Monday, June 16, 2003, Safari crew and guests relived the Klondike Gold Rush by riding the narrow gauge White Pass and Yukon Route railroad from Skagway to White Pass at the international border. Built in 1898 during the gold rush, it climbs nearly 3,000 feet in just 20 miles and provides a “breathtaking panorama of mountains, glaciers, gorges, waterfalls, tunnels, trestles and historic sites from the comfort of vintage parlor cars.” Guests departed via Wings of Alaska.

Tuesday, June 17, 2003, having reached the northernmost point of the trip (60 degrees North, 135 degrees West) Safari retreated down the Lynn Canal past whales at Haines with peaks shrouded by low hanging clouds and light rain enroute to anchor alone at Crab Cove in Funter Bay. After harvesting a dozen large male crabs (I wonder why they call it Crab Cove?) the First Mate invoked a crabbing moratorium until consumption catches up with production while the Captain issued a call for more crab recipes to increase consumption and contemplated a new career as a crabber.

Wednesday, June 18, 2003, on the way to anchor at Neka Bay Safari stopped to give right-of-way to a large humpback whale at the intersection of Chatham Strait, Lynn Canal and Icy Strait. Harbor porpoises on a mission raced by without a glance as two bald eagles fought in mid-air.

Thursday, June 19, 2003, docked in Hoonah, the largest Tlingit community in South East Alaska. Bald eagles are as thick around the harbor as seagulls normally are. The eagles have chased all of the seagulls away; only crows and ravens can hold their own. The town is not much to look at but the people are friendly and it has a pretty good grocery store, hardware store and marine store.

Friday, June 20, 2003, the Hoonah assistant harbor mistress brought a bouquet of fresh flowers from her garden.

Saturday, June 21, 2003, encountered many humpback whales enroute to Glacier Bay where we anchored at Bartlett Cove. After checking in with the Glacier Bay National Park Service we were contacted by Hope Rieden (Steve and Evon Riedon’s daughter) who works at the park. Hope and her boyfriend, Steve (who also works at the park), graciously gave us a comprehensive tour of the nearby village of Gustavus, provided taxi service for our next guests, Phil and Sharon Gardner, and filled us with local knowledge. This magnificent area with high, permanently snow-clad peaks and over 20 large and many smaller glaciers (12 of which reach the sea) is included in the 4,400 square miles of Glacier Bay National Monument. It is 45 miles north to the head of Muir Inlet and 54 miles northwest to the head of Tarr or John Hopkins Inlets. The wedge-shaped peak of Mount Fairweather soars to 15,300 feet. Regulations aimed at minimizing the disturbance of humpback whales which feed in Glacier Bay permit no more than 25 private vessels, two cruise ships and 3 tour boats in the Bay at any one time. At our briefing we learned that including Safari there are only 12 private vessels here now.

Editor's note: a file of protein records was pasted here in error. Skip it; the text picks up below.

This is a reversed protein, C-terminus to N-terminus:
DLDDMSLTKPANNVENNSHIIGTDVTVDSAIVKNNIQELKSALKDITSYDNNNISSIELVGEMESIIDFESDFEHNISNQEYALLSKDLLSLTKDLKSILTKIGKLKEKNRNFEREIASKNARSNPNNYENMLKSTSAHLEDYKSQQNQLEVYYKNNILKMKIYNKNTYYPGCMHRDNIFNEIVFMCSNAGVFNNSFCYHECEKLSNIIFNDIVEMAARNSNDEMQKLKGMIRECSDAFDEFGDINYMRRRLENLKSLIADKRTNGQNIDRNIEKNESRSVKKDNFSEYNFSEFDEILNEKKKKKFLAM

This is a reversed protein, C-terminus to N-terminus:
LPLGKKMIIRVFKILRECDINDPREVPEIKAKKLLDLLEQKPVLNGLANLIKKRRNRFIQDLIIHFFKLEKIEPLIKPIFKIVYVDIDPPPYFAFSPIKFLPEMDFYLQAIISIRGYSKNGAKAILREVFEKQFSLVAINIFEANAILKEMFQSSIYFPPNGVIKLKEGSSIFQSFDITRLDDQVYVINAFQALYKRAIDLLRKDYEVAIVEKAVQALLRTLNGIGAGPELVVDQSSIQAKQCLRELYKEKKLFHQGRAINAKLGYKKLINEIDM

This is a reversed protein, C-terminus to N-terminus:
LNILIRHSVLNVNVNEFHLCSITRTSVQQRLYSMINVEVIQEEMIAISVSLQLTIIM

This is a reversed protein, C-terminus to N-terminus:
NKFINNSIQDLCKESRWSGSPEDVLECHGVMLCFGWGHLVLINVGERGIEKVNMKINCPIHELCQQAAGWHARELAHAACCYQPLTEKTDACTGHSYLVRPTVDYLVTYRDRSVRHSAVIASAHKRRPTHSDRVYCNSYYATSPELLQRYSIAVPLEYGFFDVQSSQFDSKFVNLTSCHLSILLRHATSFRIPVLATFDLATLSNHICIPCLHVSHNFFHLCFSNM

Sunday, June 22, 2003, now that the crab moratorium has been lifted we awakened early to check the crab pots (yes we will have fresh dungeness crabs for dinner) and fished for halibut but had no luck. Upon lifting anchor and heading into Glacier Bay we saw many active whales and met sea otters feasting on clams right off our bow that loved frolicking in our stern wake. Then we spotted Puffins for the first time with their bright yellow bill and interesting coloring as well as a noisy rookery of Steller sea lions. At anchor in beautiful North Sandy Cove Wyman and Phil caught a Pacific Cod suitable for frying and a red fish suitable for crab pot bait. Meanwhile chef Gay prepared fantastic crab cakes for dinner. During cocktails topside while awaiting the arrival of the fishermen, Sharon and Gay watched two brown bears on two different beaches when Sharon saw something strange in the water that turned out to be a moose with a full set of horns swimming head-high across our channel. What a surprise! On this warm sunny day we were able to enjoy Alaska in shorts and a tee shirt. This is a truly amazing part of our country. SG